Two questions: Orientation and if statements

First question: Is it possible to set an objects orientation to another objects orientation but plus some degrees? I believe the orientation is stored in radians and my basic attempt to add to it was just:
obj.orientation = cam.orientation.z + math.pi (pseudo code)

but that didn’t work. Is there something wrong with my syntax or am I missing some mathy type thing?

My second question is there a way to have an if statement that is activated when two things are true, but then after that initial activation only needs one value to continue working? An example would be for a cube to move the mouse would need to be over the cube and the left mouse button must be down, but after it is initiated, only the mouse must be held down to keep the cube moving. I’m kind of stumped on this one, but I need something like this for my game. Thanks guys!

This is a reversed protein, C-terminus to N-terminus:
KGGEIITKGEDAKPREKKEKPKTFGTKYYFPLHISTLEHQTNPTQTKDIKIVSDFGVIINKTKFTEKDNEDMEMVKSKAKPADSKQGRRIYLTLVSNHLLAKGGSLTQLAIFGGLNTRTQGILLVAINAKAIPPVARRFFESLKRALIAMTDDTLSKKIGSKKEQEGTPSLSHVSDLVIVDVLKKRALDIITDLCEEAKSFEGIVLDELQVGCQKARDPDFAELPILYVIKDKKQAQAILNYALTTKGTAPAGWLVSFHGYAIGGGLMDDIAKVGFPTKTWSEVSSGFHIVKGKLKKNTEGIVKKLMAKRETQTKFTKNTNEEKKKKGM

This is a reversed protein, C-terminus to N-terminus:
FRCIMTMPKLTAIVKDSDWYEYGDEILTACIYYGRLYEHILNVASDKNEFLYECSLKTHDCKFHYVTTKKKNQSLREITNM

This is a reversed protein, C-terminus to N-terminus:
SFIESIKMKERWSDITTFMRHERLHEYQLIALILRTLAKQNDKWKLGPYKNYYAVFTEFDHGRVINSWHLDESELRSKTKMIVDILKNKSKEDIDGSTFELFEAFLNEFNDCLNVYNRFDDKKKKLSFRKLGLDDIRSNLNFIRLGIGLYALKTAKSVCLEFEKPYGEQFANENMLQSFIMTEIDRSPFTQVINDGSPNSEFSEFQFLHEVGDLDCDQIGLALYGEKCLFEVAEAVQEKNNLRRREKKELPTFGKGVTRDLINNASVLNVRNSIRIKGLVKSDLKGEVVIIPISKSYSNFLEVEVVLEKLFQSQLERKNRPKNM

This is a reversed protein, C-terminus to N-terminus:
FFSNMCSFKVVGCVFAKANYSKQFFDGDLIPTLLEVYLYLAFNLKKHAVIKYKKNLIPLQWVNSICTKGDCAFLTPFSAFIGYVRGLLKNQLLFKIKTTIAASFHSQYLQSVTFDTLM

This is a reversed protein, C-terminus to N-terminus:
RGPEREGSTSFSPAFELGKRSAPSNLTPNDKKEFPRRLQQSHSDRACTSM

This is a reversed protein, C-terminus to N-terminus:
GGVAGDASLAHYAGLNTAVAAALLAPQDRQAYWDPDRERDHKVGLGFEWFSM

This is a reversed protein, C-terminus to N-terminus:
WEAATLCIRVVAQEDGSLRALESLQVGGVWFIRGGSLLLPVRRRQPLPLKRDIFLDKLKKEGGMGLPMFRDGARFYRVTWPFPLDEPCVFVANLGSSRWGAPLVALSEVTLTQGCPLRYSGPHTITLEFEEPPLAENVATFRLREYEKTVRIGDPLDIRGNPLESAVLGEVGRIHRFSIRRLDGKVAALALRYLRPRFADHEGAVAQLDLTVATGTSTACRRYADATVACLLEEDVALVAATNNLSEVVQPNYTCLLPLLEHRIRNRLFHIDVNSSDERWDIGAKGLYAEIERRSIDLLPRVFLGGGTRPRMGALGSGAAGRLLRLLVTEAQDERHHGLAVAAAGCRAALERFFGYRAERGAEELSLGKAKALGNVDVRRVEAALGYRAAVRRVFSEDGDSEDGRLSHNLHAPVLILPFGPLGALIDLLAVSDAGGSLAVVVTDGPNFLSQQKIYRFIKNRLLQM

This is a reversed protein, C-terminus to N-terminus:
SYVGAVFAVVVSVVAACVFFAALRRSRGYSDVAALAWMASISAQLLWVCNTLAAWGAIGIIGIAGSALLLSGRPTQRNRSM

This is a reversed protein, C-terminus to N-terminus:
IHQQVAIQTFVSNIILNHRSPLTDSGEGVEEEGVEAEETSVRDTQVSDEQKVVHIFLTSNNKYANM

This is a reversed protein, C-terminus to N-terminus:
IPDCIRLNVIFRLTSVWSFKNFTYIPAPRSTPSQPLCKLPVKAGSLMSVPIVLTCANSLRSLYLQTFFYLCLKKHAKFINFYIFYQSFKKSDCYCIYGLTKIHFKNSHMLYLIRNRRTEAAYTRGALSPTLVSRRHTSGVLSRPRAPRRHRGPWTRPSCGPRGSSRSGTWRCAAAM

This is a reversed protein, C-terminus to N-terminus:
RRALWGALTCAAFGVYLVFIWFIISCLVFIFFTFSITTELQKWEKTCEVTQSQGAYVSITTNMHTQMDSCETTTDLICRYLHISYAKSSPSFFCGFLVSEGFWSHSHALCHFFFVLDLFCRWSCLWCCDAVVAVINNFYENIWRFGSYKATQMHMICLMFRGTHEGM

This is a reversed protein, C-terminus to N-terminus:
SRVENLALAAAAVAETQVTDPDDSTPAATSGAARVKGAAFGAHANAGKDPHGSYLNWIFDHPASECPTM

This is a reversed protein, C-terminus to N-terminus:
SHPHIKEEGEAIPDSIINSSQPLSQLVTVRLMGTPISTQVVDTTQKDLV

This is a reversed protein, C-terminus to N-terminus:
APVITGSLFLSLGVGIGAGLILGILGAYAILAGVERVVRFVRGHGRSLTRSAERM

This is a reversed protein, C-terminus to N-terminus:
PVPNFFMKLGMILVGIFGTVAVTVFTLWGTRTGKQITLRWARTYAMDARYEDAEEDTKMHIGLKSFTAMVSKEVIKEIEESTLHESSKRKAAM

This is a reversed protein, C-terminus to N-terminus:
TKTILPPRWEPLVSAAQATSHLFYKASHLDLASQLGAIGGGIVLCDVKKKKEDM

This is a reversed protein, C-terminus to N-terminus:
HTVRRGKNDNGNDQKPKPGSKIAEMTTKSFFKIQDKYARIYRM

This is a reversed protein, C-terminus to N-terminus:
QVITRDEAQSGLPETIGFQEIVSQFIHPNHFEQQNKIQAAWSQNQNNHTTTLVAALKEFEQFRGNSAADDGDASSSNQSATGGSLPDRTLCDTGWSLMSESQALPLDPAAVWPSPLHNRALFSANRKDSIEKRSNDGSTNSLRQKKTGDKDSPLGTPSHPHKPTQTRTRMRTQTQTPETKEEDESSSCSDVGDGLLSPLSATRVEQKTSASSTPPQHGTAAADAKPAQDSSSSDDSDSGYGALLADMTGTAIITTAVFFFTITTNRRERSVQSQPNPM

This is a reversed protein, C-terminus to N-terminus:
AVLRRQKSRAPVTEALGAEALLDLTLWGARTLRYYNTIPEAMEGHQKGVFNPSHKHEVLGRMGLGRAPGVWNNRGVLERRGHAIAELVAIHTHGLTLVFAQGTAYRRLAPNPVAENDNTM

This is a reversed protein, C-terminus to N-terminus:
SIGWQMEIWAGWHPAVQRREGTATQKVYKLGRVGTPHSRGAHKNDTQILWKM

You can concatenate rotations by multiplying orientation matrices:


A.worldOrientation = B.worldOrientation #  "set an objects orientation to another objects orientation"

A.worldOrientation  *= Matrix.Rotation(math.radians(some_degrees), 3, 'Z')  # "plus some degrees" around Z

Orientation matrices are somewhat explained in the beginning of this video tutorial: http://www.youtube.com/watch?v=hyxS4RyWxpk

for a cube to move the mouse would need to be over the cube and the left mouse button must be down, but after it is initiated, only the mouse must be held down to keep the cube moving.

Well, start with what you know:


if left_mouse_down() and mouse_over_cube():
        cube_move()

But you want to move the cube only with the mouse, after the initial mouse_over condition, so this structure makes more sense:


if left_mouse_down():
    if mouse_over_cube():
        cube_move()

So now you can probably intuit that you need to flip a toggle somewhere in that sub-conditional:


if left_mouse_down():
    if mouse_over_cube():
        toggle = True
    if toggle:
        cube_move()

Assuming the toggle is a persistent variable, initialized to False, this should satisfy the given requirements.